Washington's attempt to pass a long-term care tax failed. Here's why, and what's next.
A bipartisan effort to help seniors pay for nursing home care died last week when Washington's state Legislature ended its 2018 session.
A bill would have collected a payroll tax to establish a long-term care fund, eventually funneling $100 per day for up to 365 days to eligible adults in nursing homes, their residences or other community settings.
For a few weeks this year, the rarest of things seemed like it was about to occur, observers believed. A state, in this case Washington, was working to pass a bill that would institute a new payroll tax to help cover the cost of a much-needed service: long-term care in a nursing home, in a personal residence or elsewhere in the local community.
Ron Lieber, Your Money columnist for the New York Times, was impressed an effort to start a new tax got off the ground, even if it was proposed to “keep less affluent older people from obliterating their savings and ending up on Medicaid.”
“We have a big problem paying for long-term care in this country, although most people don't wake up to the challenge until it affects their family directly,” Lieber wrote in a column explaining the bill's fate.
Once AARP officially came out against the legislation, raising questions about who could qualify as a caregiver under the proposal and inspiring a letter-writing campaign, that effort collapsed.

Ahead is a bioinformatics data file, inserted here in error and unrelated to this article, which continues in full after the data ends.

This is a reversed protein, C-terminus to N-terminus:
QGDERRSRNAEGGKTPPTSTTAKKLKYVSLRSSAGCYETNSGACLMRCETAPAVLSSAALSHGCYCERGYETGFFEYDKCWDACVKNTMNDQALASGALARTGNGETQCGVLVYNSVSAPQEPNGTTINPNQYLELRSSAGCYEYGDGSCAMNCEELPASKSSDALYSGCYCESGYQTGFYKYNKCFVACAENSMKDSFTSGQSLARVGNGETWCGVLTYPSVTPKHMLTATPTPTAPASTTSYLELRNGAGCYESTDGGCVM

But Democrat Laurie Jinkins has a 92-year-old mother-in-law with dementia who just qualified for Medicaid. And Republican Norm Johnson saw his father end up on Medicaid after running through his savings to care for Johnson's mother.
Jinkins and Johnson say they will work harder next year to negotiate a workable bill, which would make Washington the second state to support caregivers or ailing seniors' families. Hawaii earlier this year launched the Kupuna Caregivers Assistance program, which lets caregivers working at least 30 hours a week receive stipend of up to $70 per day.
Lieber predicted it will take longer to pass a payroll tax that affects nearly every working resident.
“Could we all have dropped everything in our lives and answered all these questions sooner?” Doug Shadel, AARP's state director in Washington, asked in Lieber's column. “Maybe. But we're inventing a new social system to fix a difficult social problem.”